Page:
For many musicians — and even fans — the rock ‘n’ roll lifestyle exerts a strong pull. But that lifestyle can be hard to maintain as one gets older and has more responsibilities.

“Hard Love,” the new album from indie rockers Strand of Oaks, looks at how bandleader Tim Showalter balanced watching his rock ‘n’ roll dreams start to come true while his marriage suffered and his brother nearly died of cardiac arrest.

amNewYork recently talked with Showalter.


You’ve said “Hard Love” is about the struggle between overindulgence and accountability. How do you balance your passion for music with your obligations to your family?

It’s actually pretty simple, although it seems like the path least chosen. Focus on the needs of others that you love instead of yourself. Empathy is the most rewarding emotion. I’m learning you can be wild and have all the fun life can bring, but keep it outward facing, instead of inward. Music and family are so interconnected for me. My music is better when my house is in order.


What did you learn about yourself going through those hard times?

Look, everybody goes through hard times. It’s no different for the person writing the songs than the person listening to them. It’s all relative to the person, and all just as important. So yeah, I had some hard times, but I’m lucky to have a somewhat healthy outlet for those experiences.


What do you hope people get from the album?

My deepest hope is that people just can get lost for a bit. Getting those moments to not escape life but to transcend it. That’s what records do for me. And if I can help others get there, I’ll be able to sleep really well at night.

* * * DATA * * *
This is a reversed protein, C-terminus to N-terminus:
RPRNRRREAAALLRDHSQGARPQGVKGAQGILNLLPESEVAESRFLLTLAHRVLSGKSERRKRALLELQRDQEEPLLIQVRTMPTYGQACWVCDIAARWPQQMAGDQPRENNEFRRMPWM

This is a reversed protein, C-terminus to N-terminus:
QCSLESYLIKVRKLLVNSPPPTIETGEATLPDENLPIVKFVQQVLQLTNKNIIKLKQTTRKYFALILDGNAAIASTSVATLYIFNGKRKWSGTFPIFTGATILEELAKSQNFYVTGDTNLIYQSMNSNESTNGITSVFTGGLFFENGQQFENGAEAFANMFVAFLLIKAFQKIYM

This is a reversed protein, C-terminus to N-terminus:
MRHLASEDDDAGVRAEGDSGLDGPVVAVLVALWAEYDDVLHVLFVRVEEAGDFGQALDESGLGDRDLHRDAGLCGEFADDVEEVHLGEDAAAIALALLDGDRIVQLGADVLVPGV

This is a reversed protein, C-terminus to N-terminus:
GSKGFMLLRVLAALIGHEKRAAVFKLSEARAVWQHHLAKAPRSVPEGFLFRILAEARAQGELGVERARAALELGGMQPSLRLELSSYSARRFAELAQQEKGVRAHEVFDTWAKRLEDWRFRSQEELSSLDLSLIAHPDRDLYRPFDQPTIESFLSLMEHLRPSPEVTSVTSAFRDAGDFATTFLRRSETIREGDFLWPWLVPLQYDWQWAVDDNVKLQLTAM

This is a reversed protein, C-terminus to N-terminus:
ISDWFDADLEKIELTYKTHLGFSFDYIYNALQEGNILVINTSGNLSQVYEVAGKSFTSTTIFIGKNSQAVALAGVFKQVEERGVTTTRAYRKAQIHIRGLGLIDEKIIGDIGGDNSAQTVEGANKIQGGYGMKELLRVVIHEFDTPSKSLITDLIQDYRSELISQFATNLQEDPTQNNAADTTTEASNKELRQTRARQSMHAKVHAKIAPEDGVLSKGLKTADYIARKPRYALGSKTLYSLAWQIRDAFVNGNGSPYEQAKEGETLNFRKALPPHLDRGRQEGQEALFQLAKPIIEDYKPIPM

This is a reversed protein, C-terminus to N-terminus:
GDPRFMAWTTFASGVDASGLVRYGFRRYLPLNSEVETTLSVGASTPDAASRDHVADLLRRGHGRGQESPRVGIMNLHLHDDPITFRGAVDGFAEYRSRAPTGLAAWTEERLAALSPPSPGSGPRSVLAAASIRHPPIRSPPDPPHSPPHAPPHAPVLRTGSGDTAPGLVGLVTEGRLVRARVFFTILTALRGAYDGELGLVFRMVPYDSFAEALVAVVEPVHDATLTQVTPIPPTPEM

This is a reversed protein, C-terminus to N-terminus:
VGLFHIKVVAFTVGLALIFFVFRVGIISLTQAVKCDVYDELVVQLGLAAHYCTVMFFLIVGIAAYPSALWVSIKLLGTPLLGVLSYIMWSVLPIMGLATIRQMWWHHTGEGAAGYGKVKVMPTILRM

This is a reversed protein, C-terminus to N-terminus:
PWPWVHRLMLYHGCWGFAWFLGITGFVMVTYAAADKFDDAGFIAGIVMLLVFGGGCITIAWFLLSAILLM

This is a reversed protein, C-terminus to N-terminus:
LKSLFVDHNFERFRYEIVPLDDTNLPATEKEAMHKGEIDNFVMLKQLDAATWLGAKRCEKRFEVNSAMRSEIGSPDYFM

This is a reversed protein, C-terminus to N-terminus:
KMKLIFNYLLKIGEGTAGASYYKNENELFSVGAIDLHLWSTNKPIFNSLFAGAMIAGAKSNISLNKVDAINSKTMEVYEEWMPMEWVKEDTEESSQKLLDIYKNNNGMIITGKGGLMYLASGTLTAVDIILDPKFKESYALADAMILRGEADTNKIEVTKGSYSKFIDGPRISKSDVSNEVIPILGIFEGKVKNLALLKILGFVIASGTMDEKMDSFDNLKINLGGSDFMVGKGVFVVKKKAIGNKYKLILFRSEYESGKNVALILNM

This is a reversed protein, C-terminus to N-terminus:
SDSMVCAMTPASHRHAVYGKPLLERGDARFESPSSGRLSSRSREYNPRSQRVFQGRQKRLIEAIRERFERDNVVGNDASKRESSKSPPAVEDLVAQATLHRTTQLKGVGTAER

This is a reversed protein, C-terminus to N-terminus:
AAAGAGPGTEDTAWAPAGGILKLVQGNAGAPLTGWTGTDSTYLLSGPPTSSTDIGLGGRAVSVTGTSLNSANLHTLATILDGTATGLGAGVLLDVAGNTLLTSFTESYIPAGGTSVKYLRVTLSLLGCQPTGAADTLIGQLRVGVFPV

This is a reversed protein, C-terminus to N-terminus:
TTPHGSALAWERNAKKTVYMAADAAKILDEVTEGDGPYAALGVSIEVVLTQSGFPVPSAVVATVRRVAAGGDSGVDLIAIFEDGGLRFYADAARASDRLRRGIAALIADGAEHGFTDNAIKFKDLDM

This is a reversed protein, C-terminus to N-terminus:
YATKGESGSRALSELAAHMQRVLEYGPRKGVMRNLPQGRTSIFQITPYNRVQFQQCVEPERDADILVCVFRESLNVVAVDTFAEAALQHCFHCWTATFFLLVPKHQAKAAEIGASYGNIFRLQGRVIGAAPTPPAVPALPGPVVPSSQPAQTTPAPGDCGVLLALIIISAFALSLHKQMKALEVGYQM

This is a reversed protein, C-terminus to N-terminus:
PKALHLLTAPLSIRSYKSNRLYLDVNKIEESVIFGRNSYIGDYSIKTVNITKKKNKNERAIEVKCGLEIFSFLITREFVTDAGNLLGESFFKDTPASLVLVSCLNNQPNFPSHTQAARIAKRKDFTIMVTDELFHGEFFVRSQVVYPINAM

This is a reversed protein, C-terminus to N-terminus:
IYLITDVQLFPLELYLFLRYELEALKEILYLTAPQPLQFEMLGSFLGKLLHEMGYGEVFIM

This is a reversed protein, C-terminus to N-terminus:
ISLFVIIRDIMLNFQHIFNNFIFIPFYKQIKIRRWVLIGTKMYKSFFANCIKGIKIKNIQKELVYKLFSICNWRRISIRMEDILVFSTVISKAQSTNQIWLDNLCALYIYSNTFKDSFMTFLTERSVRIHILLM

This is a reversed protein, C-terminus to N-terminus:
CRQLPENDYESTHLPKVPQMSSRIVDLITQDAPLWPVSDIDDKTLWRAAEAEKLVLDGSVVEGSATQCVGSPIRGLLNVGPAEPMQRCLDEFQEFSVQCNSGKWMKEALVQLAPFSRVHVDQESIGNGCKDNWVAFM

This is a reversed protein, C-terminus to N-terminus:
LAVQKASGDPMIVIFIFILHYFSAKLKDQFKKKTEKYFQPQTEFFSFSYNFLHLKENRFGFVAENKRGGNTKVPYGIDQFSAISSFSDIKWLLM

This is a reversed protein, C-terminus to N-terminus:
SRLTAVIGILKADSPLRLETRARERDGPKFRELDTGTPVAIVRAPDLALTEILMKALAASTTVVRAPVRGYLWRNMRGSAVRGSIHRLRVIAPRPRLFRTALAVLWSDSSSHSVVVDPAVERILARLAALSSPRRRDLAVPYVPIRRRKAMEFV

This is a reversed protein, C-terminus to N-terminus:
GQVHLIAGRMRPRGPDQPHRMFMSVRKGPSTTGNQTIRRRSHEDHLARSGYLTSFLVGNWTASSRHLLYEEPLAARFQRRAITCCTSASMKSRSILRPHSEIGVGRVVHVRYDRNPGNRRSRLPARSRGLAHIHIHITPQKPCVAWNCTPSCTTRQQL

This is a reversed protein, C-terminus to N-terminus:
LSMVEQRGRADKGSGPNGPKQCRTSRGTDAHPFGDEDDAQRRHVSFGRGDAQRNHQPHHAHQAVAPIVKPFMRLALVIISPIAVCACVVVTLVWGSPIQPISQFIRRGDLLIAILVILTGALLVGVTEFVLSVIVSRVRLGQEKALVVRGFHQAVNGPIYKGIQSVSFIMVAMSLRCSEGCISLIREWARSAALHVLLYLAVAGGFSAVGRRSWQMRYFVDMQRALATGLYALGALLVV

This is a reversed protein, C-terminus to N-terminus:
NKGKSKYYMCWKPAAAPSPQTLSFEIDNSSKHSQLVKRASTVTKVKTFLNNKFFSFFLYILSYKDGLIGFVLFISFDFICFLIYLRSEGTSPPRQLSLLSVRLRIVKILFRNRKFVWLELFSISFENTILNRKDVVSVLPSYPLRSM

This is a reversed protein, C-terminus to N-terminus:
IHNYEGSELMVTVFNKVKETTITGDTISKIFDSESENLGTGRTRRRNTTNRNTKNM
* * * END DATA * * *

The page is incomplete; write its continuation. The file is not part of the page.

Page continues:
Did you have reservations about putting so much of your personal life into your songs at first? How did you get comfortable with doing that?

Yes, many reservations, usually after the fact. I’m an impulsive person, I leap before I think. I’m not comfortable with it. But my mind and my mouth never seem to stop moving. I also can’t be anything else but my exact person. I don’t know how to filter myself or curate a more focused image of myself. It’s just me, always me.

What inspired the first single, “Radio Kids”?

Just thinking about being young, and the world was there to discover. The beauty in experiencing everything for the first time. I’ll chase that feeling the rest of my life.


Does hearing a great song on the radio still move you the way it once did?

Yes! I heard Jimmy Cliff’s “Many Rivers to Cross” the other day and wept. I hadn’t heard it in years and someone on that particular station decided to play it. Not a robot, a human sent that song into space and I was there to catch it. Is there anything more beautiful? I don’t think so.